April 1952 - Fifteen crew members are killed in a pre-dawn takeoff of a B-36 bomber at Fairchild. In March 1954, a B-36 crashes on takeoff, killing seven.

March 1957 - The first of 45 B-52 Stratofortresses is delivered to Fairchild in a conversion operation dubbed “Operation Big Switch.” Five days later, the last B-36 leaves the base. In December that year, a B-52 crashes in a field near Airway Heights a few minutes after takeoff, apparently because of faulty wiring.

January 1958 - The Strategic Air Command orders around-the-clock alerts in response to the launch of Sputnik. At Fairchild, two crews and bombers go on 24/7 alert status.

February 1958 - The first KC-135 Stratotanker, the “Queen of the Inland Empire,” arrives at Fairchild as the “flying fuel station” for B-52s. The aircraft and a crew from the 92nd Air Refueling Squadron sets eight world records in September of that year. Sadly, that month also saw two B-52s collide while landing at Fairchild, killing 13 crew members and injuring three.

September 1961 - The 92nd becomes the first “aerospace” wing in the nation with the deployment of nine Atlas intercontinental ballistic missiles under the 567th Strategic Missile Squadron. According to a base history, “These ICBMs played an integral deterrence role in the 1962 Cuban Missile Crisis. With the new role and the addition of missiles, the 92nd BW was re-designated the 92nd Strategic Aerospace Wing. However, rapid advancements in technology prompted the removal of the missiles in 1965.”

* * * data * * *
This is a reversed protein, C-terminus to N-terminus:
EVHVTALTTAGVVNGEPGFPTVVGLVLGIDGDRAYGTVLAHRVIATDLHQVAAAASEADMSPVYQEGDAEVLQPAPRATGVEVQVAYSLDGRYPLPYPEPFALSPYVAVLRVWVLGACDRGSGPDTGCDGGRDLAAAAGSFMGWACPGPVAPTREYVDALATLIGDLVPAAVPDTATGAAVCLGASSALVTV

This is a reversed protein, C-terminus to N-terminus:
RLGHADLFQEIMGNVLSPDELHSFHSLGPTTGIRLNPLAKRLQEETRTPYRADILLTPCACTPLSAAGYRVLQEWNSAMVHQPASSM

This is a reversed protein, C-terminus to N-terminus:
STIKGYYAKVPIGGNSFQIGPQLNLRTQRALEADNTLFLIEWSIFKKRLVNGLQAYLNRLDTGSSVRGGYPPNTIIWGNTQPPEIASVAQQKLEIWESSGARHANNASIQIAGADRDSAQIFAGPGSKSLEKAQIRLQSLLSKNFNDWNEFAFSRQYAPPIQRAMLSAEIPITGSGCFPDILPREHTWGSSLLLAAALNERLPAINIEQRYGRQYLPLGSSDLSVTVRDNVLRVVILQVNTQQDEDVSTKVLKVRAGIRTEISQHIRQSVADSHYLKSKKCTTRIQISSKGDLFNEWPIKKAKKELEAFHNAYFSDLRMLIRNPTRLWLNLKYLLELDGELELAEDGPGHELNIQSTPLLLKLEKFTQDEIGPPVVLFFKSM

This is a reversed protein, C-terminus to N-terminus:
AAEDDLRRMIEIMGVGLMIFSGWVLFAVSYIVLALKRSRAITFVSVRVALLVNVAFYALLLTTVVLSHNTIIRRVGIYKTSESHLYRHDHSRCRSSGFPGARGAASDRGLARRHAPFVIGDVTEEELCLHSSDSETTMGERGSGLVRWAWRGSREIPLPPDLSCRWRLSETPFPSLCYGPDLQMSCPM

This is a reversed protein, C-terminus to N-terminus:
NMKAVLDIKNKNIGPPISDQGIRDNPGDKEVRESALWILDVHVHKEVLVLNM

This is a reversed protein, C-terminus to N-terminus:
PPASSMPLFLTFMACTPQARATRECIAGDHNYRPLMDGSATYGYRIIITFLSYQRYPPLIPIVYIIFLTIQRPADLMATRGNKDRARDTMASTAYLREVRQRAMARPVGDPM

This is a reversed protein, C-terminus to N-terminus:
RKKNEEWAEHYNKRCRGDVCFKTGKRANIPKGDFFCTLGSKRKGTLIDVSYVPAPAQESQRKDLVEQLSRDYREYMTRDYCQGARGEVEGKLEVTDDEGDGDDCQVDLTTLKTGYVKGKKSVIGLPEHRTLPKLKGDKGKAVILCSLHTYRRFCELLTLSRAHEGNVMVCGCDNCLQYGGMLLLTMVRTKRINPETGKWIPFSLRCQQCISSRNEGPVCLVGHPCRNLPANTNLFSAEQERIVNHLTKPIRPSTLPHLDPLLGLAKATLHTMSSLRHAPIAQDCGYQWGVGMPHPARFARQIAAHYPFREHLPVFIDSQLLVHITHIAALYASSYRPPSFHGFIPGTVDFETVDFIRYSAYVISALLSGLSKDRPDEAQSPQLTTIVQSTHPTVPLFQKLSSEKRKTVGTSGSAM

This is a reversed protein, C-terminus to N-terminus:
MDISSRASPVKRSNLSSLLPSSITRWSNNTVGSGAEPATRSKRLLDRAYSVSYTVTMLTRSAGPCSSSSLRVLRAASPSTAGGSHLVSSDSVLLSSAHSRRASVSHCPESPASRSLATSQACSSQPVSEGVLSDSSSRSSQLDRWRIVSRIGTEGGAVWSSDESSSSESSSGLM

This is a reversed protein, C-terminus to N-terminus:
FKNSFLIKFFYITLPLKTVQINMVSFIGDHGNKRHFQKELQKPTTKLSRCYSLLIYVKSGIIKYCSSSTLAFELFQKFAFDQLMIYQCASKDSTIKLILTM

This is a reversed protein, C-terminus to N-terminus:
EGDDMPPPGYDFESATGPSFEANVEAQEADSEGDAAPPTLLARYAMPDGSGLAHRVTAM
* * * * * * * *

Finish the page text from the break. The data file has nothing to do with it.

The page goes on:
September 1964 - The wing’s KC-135s become involved in the Vietnam War out of a base in the Philippines. The B-52s deploy to a base in Guam for bombing missions in Vietnam, including Operation Linebacker. Two bombers were lost during those operations. One crashed several miles off the runway at Anderson Air Force Base in Guam, likely from a flight-instrument malfunction. The other, in December 1972, was the wing’s only loss of a B-52 in combat - during a nighttime raid on Hanoi, the plane was hit by enemy fire. Two of the crew were taken prisoner by the North Vietnamese and returned to the United States in 1973. The rest of the crew were listed as missing. The wing’s nine-year involvement in Vietnam ended in October 1973.

March 1966 - The 3636th Combat Crew Training Group was established at Fairchild and in 1971, the group took over all Air Force survival schools.

July 1976 - The 141st Air Refueling Wing of the Washington Air National Guard is transferred to Fairchild and begins flying KC-135Es.

May 1980 - Mount St. Helens erupts, sending ash over Spokane and hampering the base air show.

September 1983 - The 92nd Bomb Wing receives nuclear-tipped air launch cruise missiles, the first version of air-launched cruise missiles.

December 1983 - A B-52 on a training exercise catches fire on the runway at Fairchild while carrying nuclear missiles. The fire does not reach the nuclear material. It’s the base’s only known “bent spear,” an Air Force term for an incident involving a nuclear weapon in which no radiation escapes.